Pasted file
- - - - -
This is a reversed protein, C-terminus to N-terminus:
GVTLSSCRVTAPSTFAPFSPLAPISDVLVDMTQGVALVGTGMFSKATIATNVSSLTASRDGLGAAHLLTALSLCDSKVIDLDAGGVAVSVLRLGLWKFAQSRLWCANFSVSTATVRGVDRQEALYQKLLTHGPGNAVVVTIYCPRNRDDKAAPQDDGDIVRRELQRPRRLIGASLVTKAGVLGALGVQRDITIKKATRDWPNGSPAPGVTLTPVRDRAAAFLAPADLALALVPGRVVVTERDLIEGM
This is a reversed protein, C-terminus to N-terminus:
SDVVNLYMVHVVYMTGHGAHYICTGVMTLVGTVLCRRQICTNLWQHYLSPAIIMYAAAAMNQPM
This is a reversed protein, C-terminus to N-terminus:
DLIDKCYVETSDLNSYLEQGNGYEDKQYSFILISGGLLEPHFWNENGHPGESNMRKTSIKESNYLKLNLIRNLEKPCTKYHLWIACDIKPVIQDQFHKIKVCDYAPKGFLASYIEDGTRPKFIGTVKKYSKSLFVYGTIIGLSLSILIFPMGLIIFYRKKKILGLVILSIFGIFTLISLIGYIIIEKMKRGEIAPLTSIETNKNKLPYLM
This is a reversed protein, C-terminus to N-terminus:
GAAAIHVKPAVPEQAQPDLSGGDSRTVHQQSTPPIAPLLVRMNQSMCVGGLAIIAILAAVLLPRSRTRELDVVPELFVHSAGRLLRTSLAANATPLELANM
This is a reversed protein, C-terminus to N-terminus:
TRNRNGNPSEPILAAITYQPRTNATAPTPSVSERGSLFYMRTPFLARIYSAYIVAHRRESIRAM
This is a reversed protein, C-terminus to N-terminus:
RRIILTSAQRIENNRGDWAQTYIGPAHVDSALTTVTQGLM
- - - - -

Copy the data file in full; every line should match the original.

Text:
This is a reversed protein, C-terminus to N-terminus:
GVTLSSCRVTAPSTFAPFSPLAPISDVLVDMTQGVALVGTGMFSKATIATNVSSLTASRDGLGAAHLLTALSLCDSKVIDLDAGGVAVSVLRLGLWKFAQSRLWCANFSVSTATVRGVDRQEALYQKLLTHGPGNAVVVTIYCPRNRDDKAAPQDDGDIVRRELQRPRRLIGASLVTKAGVLGALGVQRDITIKKATRDWPNGSPAPGVTLTPVRDRAAAFLAPADLALALVPGRVVVTERDLIEGM
This is a reversed protein, C-terminus to N-terminus:
SDVVNLYMVHVVYMTGHGAHYICTGVMTLVGTVLCRRQICTNLWQHYLSPAIIMYAAAAMNQPM
This is a reversed protein, C-terminus to N-terminus:
DLIDKCYVETSDLNSYLEQGNGYEDKQYSFILISGGLLEPHFWNENGHPGESNMRKTSIKESNYLKLNLIRNLEKPCTKYHLWIACDIKPVIQDQFHKIKVCDYAPKGFLASYIEDGTRPKFIGTVKKYSKSLFVYGTIIGLSLSILIFPMGLIIFYRKKKILGLVILSIFGIFTLISLIGYIIIEKMKRGEIAPLTSIETNKNKLPYLM
This is a reversed protein, C-terminus to N-terminus:
GAAAIHVKPAVPEQAQPDLSGGDSRTVHQQSTPPIAPLLVRMNQSMCVGGLAIIAILAAVLLPRSRTRELDVVPELFVHSAGRLLRTSLAANATPLELANM
This is a reversed protein, C-terminus to N-terminus:
TRNRNGNPSEPILAAITYQPRTNATAPTPSVSERGSLFYMRTPFLARIYSAYIVAHRRESIRAM
This is a reversed protein, C-terminus to N-terminus:
RRIILTSAQRIENNRGDWAQTYIGPAHVDSALTTVTQGLM